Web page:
The OpenAPI Specification Version 3.0 Highlights
25 Jan 2017
I am impressed with the work that the Open API Initiative (OAI) working group has accomplished with the version 3.0 release of the OpenAPI Specification. I have had zero involvement in moving the specification forward (something I'm changing), and after coming back to the effort I am impressed with what they've prioritized, and accomplished for this release.
The highlights in version 3.0 of the OpenAPI Spec for me are:
- Components - The new components architecture really reflects "APIs" in my opinion, making things modular and reusable.
- Body - Catching up when it comes to allowing the body to be defined separately from the headers and parameters.
- Content Negotiation - You can now define content objects to define the relationship between response objects, media types, and schema.
- Linking - It isn't hypermedia, but it is definitely a nod towards hypermedia, allowing the linking of objects.
- Webhooks - You can now define callbacks that can be attached to a subscription operation describing an outbound operation.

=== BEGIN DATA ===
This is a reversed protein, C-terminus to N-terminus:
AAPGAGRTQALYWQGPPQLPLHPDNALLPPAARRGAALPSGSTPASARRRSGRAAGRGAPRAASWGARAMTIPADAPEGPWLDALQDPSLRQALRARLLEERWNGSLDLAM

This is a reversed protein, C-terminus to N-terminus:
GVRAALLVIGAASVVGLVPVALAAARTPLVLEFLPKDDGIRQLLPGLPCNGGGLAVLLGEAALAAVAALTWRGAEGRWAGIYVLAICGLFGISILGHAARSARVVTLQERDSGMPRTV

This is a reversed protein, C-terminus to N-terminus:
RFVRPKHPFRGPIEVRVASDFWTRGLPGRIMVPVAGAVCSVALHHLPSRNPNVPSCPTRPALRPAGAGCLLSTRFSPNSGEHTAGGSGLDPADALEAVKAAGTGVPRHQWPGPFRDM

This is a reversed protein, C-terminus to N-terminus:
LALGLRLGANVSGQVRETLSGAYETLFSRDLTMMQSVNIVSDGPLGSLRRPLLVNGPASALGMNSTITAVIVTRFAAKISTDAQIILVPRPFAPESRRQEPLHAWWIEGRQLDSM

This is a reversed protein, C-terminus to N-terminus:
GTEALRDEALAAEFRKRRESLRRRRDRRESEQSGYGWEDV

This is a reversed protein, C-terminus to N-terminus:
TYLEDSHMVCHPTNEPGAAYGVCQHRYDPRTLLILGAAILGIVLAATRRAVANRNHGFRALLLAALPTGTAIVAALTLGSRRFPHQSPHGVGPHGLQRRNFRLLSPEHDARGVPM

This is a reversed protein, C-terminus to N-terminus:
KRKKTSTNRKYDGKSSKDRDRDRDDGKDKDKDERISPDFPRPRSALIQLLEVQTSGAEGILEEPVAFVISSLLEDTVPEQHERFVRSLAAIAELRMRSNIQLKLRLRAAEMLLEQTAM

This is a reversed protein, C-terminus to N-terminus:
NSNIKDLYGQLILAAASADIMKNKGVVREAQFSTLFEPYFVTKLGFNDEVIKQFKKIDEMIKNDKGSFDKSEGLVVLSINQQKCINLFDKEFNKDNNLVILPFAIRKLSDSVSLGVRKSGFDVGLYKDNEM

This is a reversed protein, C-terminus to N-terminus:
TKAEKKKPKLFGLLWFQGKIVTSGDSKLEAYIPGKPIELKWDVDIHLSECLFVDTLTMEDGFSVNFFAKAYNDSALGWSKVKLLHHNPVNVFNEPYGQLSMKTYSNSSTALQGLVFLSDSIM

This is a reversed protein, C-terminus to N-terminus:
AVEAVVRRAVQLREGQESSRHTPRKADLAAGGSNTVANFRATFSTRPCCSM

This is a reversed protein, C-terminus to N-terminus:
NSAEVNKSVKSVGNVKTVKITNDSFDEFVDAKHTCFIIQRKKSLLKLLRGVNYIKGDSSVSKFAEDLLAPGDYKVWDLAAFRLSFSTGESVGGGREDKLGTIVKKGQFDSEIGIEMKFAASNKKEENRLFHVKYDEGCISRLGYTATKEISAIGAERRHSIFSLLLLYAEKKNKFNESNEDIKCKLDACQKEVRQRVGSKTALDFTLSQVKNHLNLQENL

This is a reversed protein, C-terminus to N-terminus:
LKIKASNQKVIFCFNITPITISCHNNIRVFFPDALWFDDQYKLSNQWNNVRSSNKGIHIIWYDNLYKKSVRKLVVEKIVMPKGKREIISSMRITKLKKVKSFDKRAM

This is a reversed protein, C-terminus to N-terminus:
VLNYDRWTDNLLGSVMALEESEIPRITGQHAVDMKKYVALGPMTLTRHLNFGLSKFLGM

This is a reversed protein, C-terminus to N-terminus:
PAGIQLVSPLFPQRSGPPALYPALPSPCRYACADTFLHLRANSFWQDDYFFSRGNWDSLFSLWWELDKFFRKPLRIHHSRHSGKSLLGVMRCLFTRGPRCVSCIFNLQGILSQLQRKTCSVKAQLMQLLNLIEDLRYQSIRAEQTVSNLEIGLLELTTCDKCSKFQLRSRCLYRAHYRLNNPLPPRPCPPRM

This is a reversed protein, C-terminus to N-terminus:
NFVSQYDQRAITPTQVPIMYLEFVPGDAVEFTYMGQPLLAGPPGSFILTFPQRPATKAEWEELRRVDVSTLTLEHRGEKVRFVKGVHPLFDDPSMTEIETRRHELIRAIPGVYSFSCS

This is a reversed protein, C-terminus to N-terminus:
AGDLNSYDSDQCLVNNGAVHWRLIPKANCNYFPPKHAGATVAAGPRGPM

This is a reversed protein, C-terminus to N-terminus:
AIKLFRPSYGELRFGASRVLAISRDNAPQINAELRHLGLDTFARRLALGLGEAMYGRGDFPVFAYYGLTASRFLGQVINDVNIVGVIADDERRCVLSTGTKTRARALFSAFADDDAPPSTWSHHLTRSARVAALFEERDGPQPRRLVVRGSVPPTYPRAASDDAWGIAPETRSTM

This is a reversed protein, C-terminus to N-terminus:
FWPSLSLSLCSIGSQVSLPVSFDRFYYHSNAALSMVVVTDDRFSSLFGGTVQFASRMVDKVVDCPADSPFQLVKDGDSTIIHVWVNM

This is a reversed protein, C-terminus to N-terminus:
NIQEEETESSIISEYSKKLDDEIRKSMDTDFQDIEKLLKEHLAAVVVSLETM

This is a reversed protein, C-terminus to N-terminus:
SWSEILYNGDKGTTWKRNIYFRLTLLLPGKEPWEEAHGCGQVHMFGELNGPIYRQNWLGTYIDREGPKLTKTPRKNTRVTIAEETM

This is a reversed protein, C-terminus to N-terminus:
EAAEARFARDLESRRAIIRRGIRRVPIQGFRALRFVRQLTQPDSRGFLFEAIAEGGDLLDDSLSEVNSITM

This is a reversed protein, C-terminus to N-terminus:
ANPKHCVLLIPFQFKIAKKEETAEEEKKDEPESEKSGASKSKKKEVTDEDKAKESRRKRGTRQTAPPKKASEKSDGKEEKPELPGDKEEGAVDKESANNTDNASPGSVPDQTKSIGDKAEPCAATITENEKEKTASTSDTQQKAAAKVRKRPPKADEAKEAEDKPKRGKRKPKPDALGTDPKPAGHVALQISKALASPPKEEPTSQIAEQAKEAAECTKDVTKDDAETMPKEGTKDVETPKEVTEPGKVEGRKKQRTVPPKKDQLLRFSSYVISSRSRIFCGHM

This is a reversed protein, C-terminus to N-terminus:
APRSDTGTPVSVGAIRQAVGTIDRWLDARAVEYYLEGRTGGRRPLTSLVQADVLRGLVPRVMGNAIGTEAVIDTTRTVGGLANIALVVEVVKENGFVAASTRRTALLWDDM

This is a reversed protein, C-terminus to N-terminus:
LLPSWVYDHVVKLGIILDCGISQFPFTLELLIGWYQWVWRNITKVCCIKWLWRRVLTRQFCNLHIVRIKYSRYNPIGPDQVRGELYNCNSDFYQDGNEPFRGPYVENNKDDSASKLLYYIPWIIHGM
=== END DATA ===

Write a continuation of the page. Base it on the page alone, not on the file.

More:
- Schema - Increased investment in JSON Schema, including support of `oneOf`, `anyOf` and `not` support, as well allowing for alternative schema now.
- Hosts - You can now have multiple hosts, allowing you to more narrowly define the host for each path.
- Examples - Allows you to better describe, and provide examples of APIs responses and requests.
- Version Identifier - Not a big one, but removing the swagger: "2.0" identifier--it will now just be openapi.
- Cookies - I'm not a big fan of this being introduced, but it makes sense, and I'm sure is usable for many API operators.
The OAI blog provides a five-part series covering the version 3.0 release. These ten areas are the highlights for me. I think they nailed it as far as what was needed, while also pushing into areas like linking and webhooks that I hadn't anticipated. I am looking forward to playing with converting some of my 2.0 specs to be 3.0 compliant--once I am a little more intimate with it, I can do better to estimate how long it will take for me to evolve my platform from 2.0 to 3.0.
I am impressed with what the OpenAPI Spec working group has gotten accomplished. I am optimistic about what is possible with OpenAPI Spec in 2017--something I'm going to be investing in heavily.